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Clinical Research Industry Trends: The Rise of Remote Clinical Research Coordinator Jobs

With trial activities ramping up at both the site and sponsor levels, it is inevitable that the amount of work for sites will increase. In preparation, sites should start thinking about how to bring back site staff and how work should be distributed amongst them. One great option that sites can consider is developing a “remote clinical research coordinator” role.

Learn how this site director enables her staff to work remotely 50% of the time, at a cost savings!

Traditionally, clinical research coordinators (CRCs) oversee the smooth running of clinical trials and their responsibilities are many. A few examples include recruitment, carrying out patient visits for data collection, data entry, and working with study monitors.

If sites have in place an eSource/eRegulatory/CTMS solution, they can create a new type of research position, one that greatly increases the productivity and efficiency of their workforce. Given that this position is remote and not co-located at a site, the risk of exposure to COVID is also minimized.

Here are some responsibilities that can be delegated to remote clinical research coordinators:

  • Complete study start up documentation (e.g., feasibility paperwork) and coordinate remote meetings (i.e., site selection visits, SIVs, etc.).
  • Complete regulatory documentation (e.g., continuing review reports, report protocol deviations, ICF amendments, etc.) and maintain trial master files.
  • Generate study waitlists by reviewing patient charts to identify potential participants and conduct pre-screening visits via telephone/video conference.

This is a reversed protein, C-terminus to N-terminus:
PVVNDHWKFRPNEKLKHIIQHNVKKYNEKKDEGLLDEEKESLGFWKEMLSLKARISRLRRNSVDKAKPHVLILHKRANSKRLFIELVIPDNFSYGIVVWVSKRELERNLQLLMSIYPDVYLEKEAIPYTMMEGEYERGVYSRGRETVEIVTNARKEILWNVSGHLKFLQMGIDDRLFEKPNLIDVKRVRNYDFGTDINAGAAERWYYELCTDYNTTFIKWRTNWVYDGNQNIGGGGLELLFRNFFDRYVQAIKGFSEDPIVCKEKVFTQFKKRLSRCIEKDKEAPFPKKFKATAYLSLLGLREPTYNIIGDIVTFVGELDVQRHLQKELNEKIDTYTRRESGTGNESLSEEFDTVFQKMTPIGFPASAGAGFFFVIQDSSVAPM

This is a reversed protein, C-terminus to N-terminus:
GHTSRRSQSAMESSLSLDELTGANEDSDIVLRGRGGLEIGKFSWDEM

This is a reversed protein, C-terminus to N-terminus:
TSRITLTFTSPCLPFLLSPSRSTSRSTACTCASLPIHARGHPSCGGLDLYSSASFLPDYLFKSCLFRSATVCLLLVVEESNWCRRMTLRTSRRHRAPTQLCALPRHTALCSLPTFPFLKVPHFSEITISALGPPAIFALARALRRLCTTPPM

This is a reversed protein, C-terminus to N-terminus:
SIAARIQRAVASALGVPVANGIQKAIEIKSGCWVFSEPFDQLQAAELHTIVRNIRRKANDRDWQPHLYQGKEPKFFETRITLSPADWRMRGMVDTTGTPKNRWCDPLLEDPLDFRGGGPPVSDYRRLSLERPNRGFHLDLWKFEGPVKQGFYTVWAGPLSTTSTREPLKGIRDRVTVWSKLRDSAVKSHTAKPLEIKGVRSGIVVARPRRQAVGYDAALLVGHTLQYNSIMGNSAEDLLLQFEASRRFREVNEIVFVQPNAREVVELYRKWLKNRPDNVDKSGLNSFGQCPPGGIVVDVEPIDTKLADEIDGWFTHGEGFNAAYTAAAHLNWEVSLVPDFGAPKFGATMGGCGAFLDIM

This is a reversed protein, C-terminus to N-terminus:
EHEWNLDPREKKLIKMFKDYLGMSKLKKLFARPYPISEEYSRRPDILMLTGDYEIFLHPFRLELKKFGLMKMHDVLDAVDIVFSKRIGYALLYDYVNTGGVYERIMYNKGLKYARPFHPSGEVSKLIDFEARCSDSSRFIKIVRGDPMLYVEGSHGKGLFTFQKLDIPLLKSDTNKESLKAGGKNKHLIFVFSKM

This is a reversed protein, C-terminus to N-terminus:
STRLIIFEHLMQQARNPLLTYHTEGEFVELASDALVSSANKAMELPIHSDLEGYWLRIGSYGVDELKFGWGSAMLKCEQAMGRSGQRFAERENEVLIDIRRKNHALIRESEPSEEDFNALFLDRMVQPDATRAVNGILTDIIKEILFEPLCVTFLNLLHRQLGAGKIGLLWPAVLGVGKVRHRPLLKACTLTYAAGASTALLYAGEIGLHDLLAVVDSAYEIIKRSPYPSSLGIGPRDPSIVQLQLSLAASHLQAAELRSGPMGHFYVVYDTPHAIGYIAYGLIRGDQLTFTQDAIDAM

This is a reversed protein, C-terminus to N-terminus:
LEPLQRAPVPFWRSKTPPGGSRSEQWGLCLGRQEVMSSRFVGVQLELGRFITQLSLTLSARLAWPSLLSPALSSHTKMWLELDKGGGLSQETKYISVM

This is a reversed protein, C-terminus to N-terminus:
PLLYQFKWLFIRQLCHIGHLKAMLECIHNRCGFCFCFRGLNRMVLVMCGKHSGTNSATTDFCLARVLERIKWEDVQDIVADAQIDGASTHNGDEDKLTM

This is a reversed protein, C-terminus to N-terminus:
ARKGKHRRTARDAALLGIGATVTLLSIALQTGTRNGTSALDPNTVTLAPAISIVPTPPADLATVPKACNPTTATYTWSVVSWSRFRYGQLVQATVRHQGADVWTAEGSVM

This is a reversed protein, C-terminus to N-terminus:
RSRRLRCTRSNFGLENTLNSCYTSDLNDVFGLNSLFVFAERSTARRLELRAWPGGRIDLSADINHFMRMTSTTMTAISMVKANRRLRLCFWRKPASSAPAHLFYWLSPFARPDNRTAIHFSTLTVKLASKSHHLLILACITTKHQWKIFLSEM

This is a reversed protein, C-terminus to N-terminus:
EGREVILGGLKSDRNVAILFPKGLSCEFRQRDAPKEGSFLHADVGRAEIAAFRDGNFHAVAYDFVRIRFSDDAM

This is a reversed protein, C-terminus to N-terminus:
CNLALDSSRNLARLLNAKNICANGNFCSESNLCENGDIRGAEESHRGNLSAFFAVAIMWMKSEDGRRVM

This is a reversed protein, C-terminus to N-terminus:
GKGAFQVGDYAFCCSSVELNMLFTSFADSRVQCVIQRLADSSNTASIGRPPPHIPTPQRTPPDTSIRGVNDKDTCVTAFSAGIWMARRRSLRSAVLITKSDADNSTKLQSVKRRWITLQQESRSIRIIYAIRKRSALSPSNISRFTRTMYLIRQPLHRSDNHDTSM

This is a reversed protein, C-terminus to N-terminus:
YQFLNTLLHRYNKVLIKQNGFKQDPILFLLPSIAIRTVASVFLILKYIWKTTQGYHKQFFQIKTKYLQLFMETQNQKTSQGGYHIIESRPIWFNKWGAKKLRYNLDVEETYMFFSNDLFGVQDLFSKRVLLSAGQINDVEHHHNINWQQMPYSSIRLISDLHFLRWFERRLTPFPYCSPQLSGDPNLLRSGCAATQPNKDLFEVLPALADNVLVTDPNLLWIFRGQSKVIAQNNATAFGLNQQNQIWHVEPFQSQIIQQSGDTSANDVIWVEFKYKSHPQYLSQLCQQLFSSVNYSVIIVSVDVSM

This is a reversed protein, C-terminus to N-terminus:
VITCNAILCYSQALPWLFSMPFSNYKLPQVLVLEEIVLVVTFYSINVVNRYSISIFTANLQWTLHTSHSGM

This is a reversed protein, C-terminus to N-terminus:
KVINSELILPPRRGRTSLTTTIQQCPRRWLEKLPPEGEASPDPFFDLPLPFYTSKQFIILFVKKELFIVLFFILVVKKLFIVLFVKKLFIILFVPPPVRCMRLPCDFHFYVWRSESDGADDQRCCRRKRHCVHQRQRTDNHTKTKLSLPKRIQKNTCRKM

• Utilize high phone contact rates to maintain patient engagement for ongoing studies and grow your patient database.
  • Conduct follow up calls to monitor patient safety in between visits.
  • Conduct COVID screening questionnaires prior to any on-site visits.
  • Write/create source documents as needed.
  • Complete EDC and other data entry for ongoing studies.
  • Resolve queries and interface with study monitors.

For sites that have extra capacity, they could even consider transitioning some of their on-site coordinators to remote coordinators. In doing so, sites may actually increase efficiency as there will be two teams of coordinators that can work together to complete tasks efficiently and accurately. If all coordinators are trained on study procedures and administrative/regulatory duties, sites also have an opportunity to create rotations for working on-site versus off-site.

Furthermore, remote CRCs can also help other sites that may be understaffed as a result of the pandemic. Given that the position is remote, CRCs can work for sites regardless of where they are located and for multiple sites.

COVID has led to widespread changes across the industry and research sites have had to adapt quickly to continue research in this unprecedented time. As studies re-open, sites will have to remain flexible and evolve to maintain trial continuity.

Find other suggestions from CRIO on how your clinical research site can thrive during COVID.

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